Oregon Supreme Court cites broad statute in upholding egregious abuse of licensing power

We received an adverse ruling in our lawsuit on behalf of David Hansen, which challenged a ruling by the Oregon Board of Architects that David practiced unlicensed architecture when he … ›

Oregon court rejects claim for public access to private lake

Late last week, Oregon’s court of appeals issued its long-awaited decision in the case, Kramer v. City of Lake Oswego—a case in which two public access activists shockingly claimed that the “public trust doctrine” should be extended to create easements across dry, upland property so that the public can gain access “to . . . navigable waters throughout the State or Oregon . . . regardless of ownership.”

The activists asked the court to force owners of a private, man-made lake to open up their community park to the general public. They argued that the right to recreate in certain waters also gave the public the right to cross over someone else’s land to get there.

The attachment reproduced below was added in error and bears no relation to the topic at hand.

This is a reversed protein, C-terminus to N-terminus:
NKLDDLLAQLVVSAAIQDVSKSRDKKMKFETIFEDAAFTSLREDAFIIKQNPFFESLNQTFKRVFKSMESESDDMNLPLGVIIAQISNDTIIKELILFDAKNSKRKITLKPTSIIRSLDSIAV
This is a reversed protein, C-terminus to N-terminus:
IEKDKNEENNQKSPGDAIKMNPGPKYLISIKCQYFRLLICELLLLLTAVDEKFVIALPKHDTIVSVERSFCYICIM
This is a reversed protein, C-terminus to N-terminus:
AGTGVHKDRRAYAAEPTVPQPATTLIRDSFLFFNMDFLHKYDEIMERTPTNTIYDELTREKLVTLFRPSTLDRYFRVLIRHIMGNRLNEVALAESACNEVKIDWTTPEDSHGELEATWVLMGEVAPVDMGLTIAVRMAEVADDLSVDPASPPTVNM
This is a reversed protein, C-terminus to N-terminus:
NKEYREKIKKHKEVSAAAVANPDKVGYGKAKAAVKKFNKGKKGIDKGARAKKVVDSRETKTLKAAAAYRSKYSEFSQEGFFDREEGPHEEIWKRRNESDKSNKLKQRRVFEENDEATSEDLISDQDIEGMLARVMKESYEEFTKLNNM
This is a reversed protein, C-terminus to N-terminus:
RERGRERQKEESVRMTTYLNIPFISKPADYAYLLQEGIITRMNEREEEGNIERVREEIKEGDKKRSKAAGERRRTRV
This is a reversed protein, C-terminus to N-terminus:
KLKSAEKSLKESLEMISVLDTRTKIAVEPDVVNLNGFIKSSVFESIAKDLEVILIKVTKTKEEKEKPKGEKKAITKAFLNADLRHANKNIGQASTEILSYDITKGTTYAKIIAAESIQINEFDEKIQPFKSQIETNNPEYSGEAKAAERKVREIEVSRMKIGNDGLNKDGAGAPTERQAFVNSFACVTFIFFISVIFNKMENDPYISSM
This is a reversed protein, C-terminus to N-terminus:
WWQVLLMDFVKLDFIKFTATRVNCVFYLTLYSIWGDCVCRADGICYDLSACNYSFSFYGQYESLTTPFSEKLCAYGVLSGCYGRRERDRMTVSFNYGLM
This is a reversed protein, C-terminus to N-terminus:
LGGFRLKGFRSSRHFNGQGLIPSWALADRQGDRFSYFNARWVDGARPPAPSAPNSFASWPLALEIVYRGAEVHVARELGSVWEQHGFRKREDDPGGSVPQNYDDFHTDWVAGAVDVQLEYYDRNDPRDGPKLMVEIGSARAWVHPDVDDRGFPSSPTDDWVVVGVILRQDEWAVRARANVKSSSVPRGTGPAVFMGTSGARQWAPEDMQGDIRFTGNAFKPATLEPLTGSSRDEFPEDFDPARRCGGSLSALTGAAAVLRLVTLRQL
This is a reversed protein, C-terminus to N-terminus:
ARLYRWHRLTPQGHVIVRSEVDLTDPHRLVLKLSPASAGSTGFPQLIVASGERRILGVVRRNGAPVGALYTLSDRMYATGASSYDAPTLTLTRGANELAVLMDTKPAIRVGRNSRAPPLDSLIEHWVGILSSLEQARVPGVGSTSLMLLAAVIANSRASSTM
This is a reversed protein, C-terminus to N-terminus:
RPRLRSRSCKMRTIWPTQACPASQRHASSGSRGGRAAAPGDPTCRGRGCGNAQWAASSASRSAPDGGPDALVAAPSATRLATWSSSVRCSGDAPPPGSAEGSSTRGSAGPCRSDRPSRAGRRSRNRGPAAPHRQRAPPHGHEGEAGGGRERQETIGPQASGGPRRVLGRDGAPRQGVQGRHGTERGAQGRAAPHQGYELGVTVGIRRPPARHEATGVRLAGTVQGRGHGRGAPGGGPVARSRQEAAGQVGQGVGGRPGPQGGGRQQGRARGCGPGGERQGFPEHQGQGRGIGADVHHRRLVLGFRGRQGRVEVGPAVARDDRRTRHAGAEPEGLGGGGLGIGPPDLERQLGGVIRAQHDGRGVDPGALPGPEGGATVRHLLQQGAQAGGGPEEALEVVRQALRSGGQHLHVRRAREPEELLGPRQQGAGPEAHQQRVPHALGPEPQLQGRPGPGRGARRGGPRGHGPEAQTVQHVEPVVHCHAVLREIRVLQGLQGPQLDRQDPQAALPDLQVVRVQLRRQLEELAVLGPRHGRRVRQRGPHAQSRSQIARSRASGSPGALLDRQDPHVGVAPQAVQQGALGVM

Property owners call that trespass. Thankfully, the Oregon court agreed. And nothing in the public trust doctrine will make such a trespass lawful.

Oregonian: Do you need a license to draw pretty pictures?

The Oregonian has published my op-ed on PLF client David Hansen, who was fined $30,000 for making marketing drawings without an architect’s license.  As I write in the op-ed: David’s … ›

PLF argues in Oregon Supreme Court that laws should benefit the public, not cronies

Though occupational licensing laws are often justified in terms of health or safety, studies show that licensing regimes are more often bare attempts by entrenched business interests to protect their … ›

Federal supremacy protects miners' rights

PLF and Western Mining Alliance have filed an amicus brief in the Ninth Circuit case Bohmker v. Oregon. In the brief, we argue that federal mining policy preempts Oregon’s ban … ›

The Center for Biological Diversity goes batty